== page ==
In the past 1½ years, there have been at least six cases of non-Singaporean employers absconding without paying their foreign workers, according to the Migrant Workers’ Centre (MWC).
In each case, more than 20 workers were owed about three to four months’ pay, said MWC chairman Yeo Guat Kwang, who added that the non-governmental organisation noticed the trend only in recent years.
“The non-Singaporean employer has little to lose and runs away when times get difficult… When they return to their home country, it’s out of our jurisdiction,” Mr Yeo said at a Chinese New Year celebration for foreign bus captains at the Woodlands Westlite dormitory yesterday.
Executive secretary of the National Transport Workers’ Union Melvin Yong and volunteers from Siglap South Youth Executive Committee were also at the event, where the workers took part in games, a lohei session and lunch. “The authorities should impose controls against (errant employers). In particular when the employers are non-Singaporean, they can impose travel restrictions on them,” said Mr Yeo, on the sidelines of the event.
He said most of the cases happened in the construction industry.
In one case early last year, a foreign employer owed about 80 workers at least $4,000 each, or about four months of salary. The Chinese national returned to China without settling the issue.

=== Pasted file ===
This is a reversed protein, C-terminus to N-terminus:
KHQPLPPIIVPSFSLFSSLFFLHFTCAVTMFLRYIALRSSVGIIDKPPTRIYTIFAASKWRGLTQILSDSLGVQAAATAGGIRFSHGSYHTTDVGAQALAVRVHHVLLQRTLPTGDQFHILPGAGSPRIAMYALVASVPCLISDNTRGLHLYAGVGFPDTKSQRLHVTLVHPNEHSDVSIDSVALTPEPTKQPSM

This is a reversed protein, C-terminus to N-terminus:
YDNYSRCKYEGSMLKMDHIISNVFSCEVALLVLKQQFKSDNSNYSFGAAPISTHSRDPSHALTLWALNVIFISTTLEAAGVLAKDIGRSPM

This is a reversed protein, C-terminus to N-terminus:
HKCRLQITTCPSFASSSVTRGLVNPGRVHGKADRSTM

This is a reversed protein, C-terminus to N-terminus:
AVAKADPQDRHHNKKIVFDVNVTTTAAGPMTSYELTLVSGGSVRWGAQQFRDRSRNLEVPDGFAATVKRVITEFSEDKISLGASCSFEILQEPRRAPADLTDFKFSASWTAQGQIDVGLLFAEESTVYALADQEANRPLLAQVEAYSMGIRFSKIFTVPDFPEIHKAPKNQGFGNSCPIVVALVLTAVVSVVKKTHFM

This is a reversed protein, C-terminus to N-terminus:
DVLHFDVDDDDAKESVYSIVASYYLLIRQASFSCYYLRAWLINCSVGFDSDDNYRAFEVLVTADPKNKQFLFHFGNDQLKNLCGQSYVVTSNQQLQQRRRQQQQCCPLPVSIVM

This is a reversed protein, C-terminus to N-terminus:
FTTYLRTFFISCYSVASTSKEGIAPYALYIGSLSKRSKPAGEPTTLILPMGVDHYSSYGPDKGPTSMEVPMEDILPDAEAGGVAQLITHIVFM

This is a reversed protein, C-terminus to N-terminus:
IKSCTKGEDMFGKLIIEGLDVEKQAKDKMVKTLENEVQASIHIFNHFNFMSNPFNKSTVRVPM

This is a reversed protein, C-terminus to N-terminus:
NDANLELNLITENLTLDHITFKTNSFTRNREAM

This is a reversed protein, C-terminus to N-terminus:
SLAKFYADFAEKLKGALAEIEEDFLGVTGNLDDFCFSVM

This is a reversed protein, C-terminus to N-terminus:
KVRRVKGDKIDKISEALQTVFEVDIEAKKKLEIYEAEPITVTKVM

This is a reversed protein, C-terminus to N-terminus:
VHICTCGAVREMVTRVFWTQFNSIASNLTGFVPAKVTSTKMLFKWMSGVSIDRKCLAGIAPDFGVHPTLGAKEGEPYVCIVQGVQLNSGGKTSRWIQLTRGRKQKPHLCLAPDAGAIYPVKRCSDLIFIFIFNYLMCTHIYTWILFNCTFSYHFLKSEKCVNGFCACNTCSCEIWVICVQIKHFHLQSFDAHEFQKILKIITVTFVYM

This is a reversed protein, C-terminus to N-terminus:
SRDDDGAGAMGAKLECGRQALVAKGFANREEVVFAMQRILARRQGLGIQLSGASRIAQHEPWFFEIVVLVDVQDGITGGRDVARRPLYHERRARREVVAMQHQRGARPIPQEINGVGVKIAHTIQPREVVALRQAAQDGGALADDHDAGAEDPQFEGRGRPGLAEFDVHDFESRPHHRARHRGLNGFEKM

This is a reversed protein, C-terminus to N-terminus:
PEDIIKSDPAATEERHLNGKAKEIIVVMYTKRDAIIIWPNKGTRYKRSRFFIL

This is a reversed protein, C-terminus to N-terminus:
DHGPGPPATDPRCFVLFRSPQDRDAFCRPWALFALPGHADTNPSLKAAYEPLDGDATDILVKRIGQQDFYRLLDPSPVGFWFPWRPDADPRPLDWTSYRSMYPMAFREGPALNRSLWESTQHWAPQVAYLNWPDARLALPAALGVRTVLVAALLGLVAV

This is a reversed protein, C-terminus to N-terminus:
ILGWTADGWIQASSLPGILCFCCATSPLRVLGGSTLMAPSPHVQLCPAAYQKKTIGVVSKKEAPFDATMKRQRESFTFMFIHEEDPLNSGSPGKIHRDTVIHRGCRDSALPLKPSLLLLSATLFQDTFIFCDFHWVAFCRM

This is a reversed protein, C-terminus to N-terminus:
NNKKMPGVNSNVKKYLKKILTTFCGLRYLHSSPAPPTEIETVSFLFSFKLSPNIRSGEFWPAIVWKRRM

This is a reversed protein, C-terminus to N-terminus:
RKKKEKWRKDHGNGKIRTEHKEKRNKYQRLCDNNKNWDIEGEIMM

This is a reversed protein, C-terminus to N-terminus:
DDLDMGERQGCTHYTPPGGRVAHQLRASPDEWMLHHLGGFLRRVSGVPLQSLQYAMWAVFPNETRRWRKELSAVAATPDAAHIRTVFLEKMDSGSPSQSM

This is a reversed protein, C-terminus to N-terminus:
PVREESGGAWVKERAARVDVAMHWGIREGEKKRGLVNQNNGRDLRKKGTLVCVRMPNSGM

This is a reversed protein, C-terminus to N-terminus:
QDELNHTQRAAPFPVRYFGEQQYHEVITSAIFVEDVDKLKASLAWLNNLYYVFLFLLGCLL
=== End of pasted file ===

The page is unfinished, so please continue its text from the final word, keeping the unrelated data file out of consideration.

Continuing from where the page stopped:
Regardless of whether it was the employer’s intention to withhold payments from the start or whether it was due to financial problems, foreign workers are made to “suffer extreme hardship”, said Mr Yeo.
CALL TO DO MORE
The authorities should impose controls against (errant employers). In particular when the employers are non-Singaporean, they can impose travel restrictions on them.
MIGRANT WORKERS’ CENTRE CHAIRMAN YEO GUAT KWANG
Later this month, MWC will launch a scheme to help new workers set up bank accounts for electronic payment of salaries and other uses like remitting money. This will help workers track their salary payments easily and ensure employers pay them on time. Under the law, employers must comply with workers’ requests to be paid electronically.
Mr Yeo said salary disputes also put foreign workers at a disadvantage because the incidents in their records make it harder for them to find new jobs.”More should be considered to help these victims secure alternative employment, including tangible incentives to employers who come forward to employ them.”
Another suggestion he raised was for the Ministry of Manpower and employers to look into more opportunities to upgrade migrant workers’ skills. “As we gear our economy in the digital direction, it is important for us not to forget the one-third of our workforce,” he said.
Construction worker Kazi Arif, 27, said the changes would help protect migrant workers like himself.
When he arrived here from Bangladesh 10 years ago, he got into a salary dispute with his boss. But he found a new job after approaching the authorities for help. “These suggestions will help us. If our skills are upgraded, we can get better jobs next time.”